Nominated for the NYMAS Arthur Goodzeit Book Award 2013
Nominated for the SAHR Templer Medal 2013
This book provides the first comprehensive study of the British Army’s horse services between 1875-1925, including the use of horses in the 1899-1902 Anglo-Boer and the 1914-18 wars. There is a particular focus on the military procurement of horses in relation to the domestic horse breeding industry, foreign supply in times of war, the debate about mechanization versus the horse and an integrated military transport system.
During the 1899-1902 war the recently created Army Veterinary and Remount Departments and Horse Registration Scheme were severely tested and found wanting. Following the appalling suffering and loss of horses during this War, the period 1902 to 1914 was critical for the development of the horse services. The crucial elements in effectively horsing the Army were recognized - supply, care, and organization.
The Army depended on the creation of a rapid and effective horse mobilization scheme and the ability to sustain expansion in the field. The civilian horse market was central to the supply of military horses in peace and war, and by obtaining reliable information on the number and type of horses available to them, the Army could guarantee a regular supply. There was also a need to learn lessons from the 1899-1902 war for the planning and expansion of auxiliary services, for example blacksmiths, saddlers, remount depots and veterinary hospitals.
On the outbreak of war in 1914 the Army had an organized reserve and mobilization scheme; a completely integrated transport system using horses, mechanized vehicles and rail networks. As the war progressed there were serious questions about the continuing supply of horses from both home and world markets, shortages of transport for moving them from the country of purchase and the growing submarine menace. Developments by 1919 in mechanical vehicles were acknowledged by many as signaling the end of the military reliance upon the horse, even though it remained the main source of motive power, and cavalry the main arm of exploitation.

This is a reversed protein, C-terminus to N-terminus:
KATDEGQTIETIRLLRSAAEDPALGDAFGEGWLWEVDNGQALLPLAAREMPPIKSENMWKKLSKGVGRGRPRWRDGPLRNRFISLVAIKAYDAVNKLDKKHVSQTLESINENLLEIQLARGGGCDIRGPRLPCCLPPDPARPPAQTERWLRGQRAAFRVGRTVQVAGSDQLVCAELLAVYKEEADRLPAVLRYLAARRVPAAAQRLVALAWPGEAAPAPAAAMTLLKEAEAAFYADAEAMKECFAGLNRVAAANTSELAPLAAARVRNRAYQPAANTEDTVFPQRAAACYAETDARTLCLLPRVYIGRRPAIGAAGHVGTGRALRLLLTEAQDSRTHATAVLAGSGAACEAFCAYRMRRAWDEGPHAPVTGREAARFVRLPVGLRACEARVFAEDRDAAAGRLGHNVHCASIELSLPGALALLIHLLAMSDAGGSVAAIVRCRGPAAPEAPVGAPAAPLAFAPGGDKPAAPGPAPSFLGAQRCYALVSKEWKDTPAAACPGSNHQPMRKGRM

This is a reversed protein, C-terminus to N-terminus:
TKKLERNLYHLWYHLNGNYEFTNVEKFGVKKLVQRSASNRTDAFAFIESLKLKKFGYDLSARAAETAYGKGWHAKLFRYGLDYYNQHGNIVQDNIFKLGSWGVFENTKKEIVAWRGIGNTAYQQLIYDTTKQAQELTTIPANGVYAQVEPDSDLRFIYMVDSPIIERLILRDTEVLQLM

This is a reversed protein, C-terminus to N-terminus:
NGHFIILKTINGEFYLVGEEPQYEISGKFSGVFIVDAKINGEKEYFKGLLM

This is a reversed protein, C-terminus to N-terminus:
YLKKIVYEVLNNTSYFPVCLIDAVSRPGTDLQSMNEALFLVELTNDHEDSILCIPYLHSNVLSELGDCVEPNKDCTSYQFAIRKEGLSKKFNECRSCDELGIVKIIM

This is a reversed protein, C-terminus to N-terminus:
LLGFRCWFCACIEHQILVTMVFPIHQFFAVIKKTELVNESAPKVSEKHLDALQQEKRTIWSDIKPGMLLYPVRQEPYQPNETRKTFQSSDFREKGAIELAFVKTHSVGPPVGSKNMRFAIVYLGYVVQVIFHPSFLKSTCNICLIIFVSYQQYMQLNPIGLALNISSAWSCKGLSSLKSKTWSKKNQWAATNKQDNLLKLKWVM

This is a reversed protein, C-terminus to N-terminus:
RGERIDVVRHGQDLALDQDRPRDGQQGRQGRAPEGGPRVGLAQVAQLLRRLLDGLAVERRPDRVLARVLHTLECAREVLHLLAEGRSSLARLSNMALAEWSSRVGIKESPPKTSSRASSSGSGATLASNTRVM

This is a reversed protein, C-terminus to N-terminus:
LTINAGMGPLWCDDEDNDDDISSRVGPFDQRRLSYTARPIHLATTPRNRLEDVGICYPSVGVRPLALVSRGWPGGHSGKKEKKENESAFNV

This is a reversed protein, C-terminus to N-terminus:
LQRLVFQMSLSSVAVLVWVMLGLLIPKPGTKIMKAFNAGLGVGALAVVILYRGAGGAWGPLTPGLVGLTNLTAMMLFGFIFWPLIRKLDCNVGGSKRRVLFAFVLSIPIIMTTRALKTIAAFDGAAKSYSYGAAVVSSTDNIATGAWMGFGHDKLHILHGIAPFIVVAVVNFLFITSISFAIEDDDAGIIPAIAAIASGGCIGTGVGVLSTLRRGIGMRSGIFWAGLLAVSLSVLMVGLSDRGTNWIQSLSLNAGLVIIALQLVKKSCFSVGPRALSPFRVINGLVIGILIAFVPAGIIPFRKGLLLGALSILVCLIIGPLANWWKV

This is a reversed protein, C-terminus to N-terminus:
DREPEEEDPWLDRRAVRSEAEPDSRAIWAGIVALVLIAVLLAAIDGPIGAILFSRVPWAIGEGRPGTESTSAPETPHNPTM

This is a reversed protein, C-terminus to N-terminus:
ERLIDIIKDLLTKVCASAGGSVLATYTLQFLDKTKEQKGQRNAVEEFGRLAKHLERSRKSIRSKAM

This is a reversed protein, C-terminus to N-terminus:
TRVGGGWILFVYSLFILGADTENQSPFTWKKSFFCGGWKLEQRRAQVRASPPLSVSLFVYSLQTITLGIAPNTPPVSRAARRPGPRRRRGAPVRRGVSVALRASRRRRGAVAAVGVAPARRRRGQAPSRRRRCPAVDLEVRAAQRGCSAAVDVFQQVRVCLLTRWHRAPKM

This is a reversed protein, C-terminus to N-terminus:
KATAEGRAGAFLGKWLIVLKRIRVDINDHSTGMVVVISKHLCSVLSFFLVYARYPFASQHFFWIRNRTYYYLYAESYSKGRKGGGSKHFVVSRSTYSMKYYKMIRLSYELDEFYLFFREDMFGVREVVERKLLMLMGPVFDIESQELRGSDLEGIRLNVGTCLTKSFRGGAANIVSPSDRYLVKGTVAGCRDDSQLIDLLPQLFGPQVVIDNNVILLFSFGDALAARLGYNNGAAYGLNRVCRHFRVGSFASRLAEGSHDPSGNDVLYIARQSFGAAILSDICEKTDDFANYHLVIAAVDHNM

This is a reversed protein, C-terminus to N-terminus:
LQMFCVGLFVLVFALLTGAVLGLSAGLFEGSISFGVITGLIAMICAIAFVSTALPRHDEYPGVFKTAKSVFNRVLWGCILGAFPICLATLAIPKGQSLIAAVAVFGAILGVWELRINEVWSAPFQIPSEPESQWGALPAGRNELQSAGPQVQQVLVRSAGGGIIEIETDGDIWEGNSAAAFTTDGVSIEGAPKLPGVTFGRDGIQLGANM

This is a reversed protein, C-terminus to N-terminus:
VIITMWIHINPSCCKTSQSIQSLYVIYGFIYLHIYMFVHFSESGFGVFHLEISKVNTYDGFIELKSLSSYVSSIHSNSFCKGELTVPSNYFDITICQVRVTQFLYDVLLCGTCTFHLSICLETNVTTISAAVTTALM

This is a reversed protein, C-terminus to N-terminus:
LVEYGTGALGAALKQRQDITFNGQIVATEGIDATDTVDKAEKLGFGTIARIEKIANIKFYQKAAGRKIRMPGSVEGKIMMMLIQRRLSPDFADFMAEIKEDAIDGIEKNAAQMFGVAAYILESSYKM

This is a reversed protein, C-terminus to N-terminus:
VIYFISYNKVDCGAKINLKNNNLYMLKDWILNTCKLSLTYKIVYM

Many lessons from the 1899-1902 War had been learnt, shown in the improved performance of the horse services during 1914-18. The health of animals was maintained at a higher standard than in any former war and remounts were supplied to all theaters of war and to armies of allied nations. At the end of hostilities nearly eight million animals had to be quickly disposed of, as humanely as possible, to bring the Army back to its peacetime requirements
" ... a fascinating read, where incredible amounts of research and considerable knowledge have been engaged and employed. If you have a passion for combat history and an interest in all things equestrian, this should be your one-stop shop." ~History of War
" .. an absolute delight to read ... Combining his practical and working knowledge of heavy horses this magnificent and heroic work is essential for anybody who wants all the facts in one tome ... The layout is perfect for studying or simply reading for enjoyment ... " ~Bulletin of the Military Historical Society
"Horsing the British Army is a noteworthy achievement, which well meets the criteria stated for the Wolverhampton series: it is new, innovative, research-based, and accessible to all who are interested. It will, presumably, continue the standard work on its subject for many years to come.”" ~Soldiers of the Queen
“… the first comprehensive study of the British Army’s horse services (Veterinary, Remount and ASC) between 1875-1925, including the 1899-1902 Anglo-Boer War and First World War.” ~Chiron Calling: The Magazine of the Royal Army Veterinary Corps
“ … certainly one of the best researched books I've read on army horses …” ~Stand To! The Journal of the Western Front Association
“ … a most scholarly book, with a mass of detail based upon an in-depth study of a wide range of sources … ~The Guards Magazine
“ … If you have any interest in military horses, you should buy this – it is unlikely to be bettered.” ~Society of Friends of the National Army Museum
“ … the significance of the subject and the enormous service Winton has done for historians in providing such a comprehensive account deserves full recognition. This is a really valuable contribution to the literature of the British Army before, during and after the First World War.” ~Journal of the Society for Army Historical Research
“This comprehensive and meticulously researched volume is a valuable addition to military history in general and to veterinary history in particular … as an account of ‘horsing the British army’ it is unsurpassed, and should be regarded as the definitive volume on the subject.” ~Veterinary History